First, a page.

By James A. Kidney
[This is a reposting to include a helpful reference to an On The Media excerpt.]
When the United States invaded Iraq and Afghanistan in retaliation for the horrific 9/11 attack, the Administration claimed we would be welcomed as liberators and be a beacon for freedom. It didn’t quite work out that way. Instead, we lit a fire in the Middle East that still burns with the intensity of a dry California forest.
One result, direct, indirect, or “collateral damage” – depending on your politics and sensitivity – is the human refugee flow from Syria and other war-torn countries of the Middle East to Europe. By now we are all familiar with the sad stories and heart wrenching photos from the area. Hopeful, scared refugees die every day in overturned rubber boats in the middle of the sea. If they reach shore, they are shoved into pens to await . . . . it’s not clear what. American editorialists moralistically cluck over the reactions of European countries to this human flow. But some of these nations, especially Hungary and Greece, face their own dismal economic prospects. Hungary’s government is falling back on Cold War habits with its own people.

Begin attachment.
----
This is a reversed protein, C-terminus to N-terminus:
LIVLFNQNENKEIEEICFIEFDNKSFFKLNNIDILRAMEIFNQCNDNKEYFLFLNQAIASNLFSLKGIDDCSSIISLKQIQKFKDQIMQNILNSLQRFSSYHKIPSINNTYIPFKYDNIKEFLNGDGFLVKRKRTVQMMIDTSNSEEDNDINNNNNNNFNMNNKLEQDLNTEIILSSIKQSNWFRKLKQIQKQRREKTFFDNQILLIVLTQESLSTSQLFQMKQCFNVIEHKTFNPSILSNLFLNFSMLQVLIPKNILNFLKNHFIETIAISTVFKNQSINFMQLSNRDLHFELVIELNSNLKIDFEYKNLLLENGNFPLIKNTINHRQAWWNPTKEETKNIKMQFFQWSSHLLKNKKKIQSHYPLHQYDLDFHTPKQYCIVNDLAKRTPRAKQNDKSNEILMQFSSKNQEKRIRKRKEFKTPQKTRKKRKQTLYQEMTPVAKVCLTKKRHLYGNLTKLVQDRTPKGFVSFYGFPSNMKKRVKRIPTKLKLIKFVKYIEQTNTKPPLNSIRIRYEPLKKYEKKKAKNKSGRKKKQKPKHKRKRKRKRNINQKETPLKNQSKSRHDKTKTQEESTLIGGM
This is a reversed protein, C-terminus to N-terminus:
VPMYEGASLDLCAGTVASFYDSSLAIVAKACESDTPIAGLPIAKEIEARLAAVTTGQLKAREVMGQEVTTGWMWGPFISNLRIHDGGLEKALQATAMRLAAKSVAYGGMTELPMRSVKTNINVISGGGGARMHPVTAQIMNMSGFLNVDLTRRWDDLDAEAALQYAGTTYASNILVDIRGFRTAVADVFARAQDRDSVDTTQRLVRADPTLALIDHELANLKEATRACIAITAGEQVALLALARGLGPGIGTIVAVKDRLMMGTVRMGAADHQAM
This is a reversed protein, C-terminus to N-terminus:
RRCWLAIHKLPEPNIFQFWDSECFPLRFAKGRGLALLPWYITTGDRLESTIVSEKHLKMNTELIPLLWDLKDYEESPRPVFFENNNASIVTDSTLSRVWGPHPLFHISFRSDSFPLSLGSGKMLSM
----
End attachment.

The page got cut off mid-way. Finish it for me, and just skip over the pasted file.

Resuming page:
Where is the United States and all of those politicians of both parties who constantly claim that this country should be that beacon of freedom? Mostly either silent, speaking in bland generalities, or are against doing much of anything.